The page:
The remedy - Morphinum - apart from being derived from Morphine, a member of the opioid family of remedies, is the most sensitive to pain of all the remedies in the materia medica compared to Opium’s painlessness and, like the latter remedy, has a marked propensity towards addiction in its picture. The pain threshold could therefore be the key symptom to differentiate between the two remedies to open up the case. Not only can these factors

be addressed in this way, but also the patient can be supported concurrently in their actual craving. This can later be explored by the homeopath in the case-taking once the dependence on the drug has been addressed by the patient, for it is often the drug which underpins the case in the first instance.


Saccharum Album - the remedy derived from sugar - shares with Opium (along with Stramonium) the symptom of painlessness. This remedy is indicated not only for an addiction to sugar, but, if the case is allowed to progress, to heroin if the lure to hard drugs becomes hard to resist and increased pressure is placed on the patient. The background in the case is one of deprivation to the point of neglect which drives the patient into the scenario of a bottomless pit of neediness. Lockdown can be seen to have compounded the need for self-reward with sweetness in the form of sugar or, given the continued experience of duress, related substances, as mentioned above, if the lack of nurturing becomes even more intense.    


According to Marc Wittmann,  the psychologist and chronobiologist, “people suffering from depression  are temporarily desynchronized” (6) : time does really pass more slowly when in a depressed state. This confirms why patients needing remedies derived from pleasure drugs such as Anhalonium Lewinii, Morphinum, and Opium have all been ‘arrested’ in their development after the point of impact of their early suffering. As a result, it can transpire they need a corresponding remedy to follow on after that first prescription to address that ‘stuckness’ and regression.


To summarise, as everyone attempts to adjust to the increasing uncertainty generated by Covid-19, addiction has, as a result,  become more regularised in the population. As a result, the Meditations of John Donne written so long ago could not be more applicable. After all, “no man is an island entire of itself; every man is a piece of the continent, a part of the main…… Any man’s death diminishes me, because I am involved in mankind. And therefore never send to know for whom the bell tolls; it tolls for thee”.  This powerfully prophetic elegy must touch the heart of every reader. This is no more so applicable than in today’s new paradigm of uncertainty and fear created by the responses to Covid-19, followed by climate change impacts and ultimately, potential mass extinction. (7) We are witnessing triggers, not only for the survival of the individual and those close to them, but also for the future of humanity as a whole.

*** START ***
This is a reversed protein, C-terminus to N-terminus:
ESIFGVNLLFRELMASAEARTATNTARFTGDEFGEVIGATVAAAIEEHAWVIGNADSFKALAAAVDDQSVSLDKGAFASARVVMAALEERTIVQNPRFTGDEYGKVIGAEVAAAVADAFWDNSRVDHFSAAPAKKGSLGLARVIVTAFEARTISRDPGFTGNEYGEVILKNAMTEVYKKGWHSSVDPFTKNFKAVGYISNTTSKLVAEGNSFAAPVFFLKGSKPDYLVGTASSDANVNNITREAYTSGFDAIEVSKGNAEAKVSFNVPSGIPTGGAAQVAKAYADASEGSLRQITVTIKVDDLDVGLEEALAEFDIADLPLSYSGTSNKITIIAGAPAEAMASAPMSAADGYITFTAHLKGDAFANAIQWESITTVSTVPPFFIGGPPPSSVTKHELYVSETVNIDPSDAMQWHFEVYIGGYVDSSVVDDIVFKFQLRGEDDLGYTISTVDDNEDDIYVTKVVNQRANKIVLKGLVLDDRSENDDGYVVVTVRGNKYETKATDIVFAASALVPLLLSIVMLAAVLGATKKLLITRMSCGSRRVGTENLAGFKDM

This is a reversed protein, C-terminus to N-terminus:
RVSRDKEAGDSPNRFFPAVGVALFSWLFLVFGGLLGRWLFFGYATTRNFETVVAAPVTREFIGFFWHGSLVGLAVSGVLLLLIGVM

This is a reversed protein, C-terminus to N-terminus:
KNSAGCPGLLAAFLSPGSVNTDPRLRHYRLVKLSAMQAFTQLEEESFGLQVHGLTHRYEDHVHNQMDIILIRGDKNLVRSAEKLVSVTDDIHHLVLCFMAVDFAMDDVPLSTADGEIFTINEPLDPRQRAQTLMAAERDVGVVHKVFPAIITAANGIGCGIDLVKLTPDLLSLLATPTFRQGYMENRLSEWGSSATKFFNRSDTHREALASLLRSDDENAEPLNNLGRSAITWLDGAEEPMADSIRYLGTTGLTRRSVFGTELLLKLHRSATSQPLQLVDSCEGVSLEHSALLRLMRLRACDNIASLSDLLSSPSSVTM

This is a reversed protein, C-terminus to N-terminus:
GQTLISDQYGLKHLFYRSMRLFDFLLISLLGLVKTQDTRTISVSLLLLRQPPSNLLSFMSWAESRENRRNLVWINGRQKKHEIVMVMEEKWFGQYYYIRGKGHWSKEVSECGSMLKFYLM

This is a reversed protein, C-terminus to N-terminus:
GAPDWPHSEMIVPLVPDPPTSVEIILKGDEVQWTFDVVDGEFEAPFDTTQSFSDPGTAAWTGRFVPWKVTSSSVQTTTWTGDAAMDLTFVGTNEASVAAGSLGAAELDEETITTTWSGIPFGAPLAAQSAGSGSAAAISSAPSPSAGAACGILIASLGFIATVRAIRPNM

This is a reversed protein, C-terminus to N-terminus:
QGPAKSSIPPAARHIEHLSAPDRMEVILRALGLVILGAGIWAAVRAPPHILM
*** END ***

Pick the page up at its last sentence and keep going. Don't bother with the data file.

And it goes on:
1. Donne, John, 1624, ‘No Man is an Island’, Meditations XVII, Devotions upon     Emergent Occasions.

  2. Dubey, Mahua Jana, et al, June 9th, 2020, ‘Covid-19 and Addiction’, Elsevier Public Health emergency Collection, 

  3. Volkow Nora D., 2020, April 2nd, ‘Collision of the Covid-19 and Addiction Epidemics’, Annual of Internal Medicine (M20-1212).

  4. Adalian, Elizabeth, 2017, ‘Touching Base with Trauma: Reaching Across the Generations - a Three-Dimensional Homeopathic Perspective’, Writersworld.

  5. Guardian Newspaper, 2017, 'Unnecessary painkillers could leave thousands addicted, doctors warn’. https://www.theguardian.com/science/2017/may/05/unnecessary-opioid-painkiller-prescriptions-thousands-addicted-nhs-doctors-war

  6. Wittman, Marc, 2018, ‘Altered States of Consciousness: Experiences out of Time and Self', MIT Press.

  7. Ceballos, Paul R. Ehrlich, and Rodolfo Dirzo, ‘Biological annihilation via the ongoing sixth mass extinction signaled by vertebrate population losses and declines’, PNAS July 25, 2017 114 (30) E6089-E6096; first published July 10 https://doi.org/10.1073/pnas.1704949114. Contributed by Paul R. Ehrlich, May 23, 2017.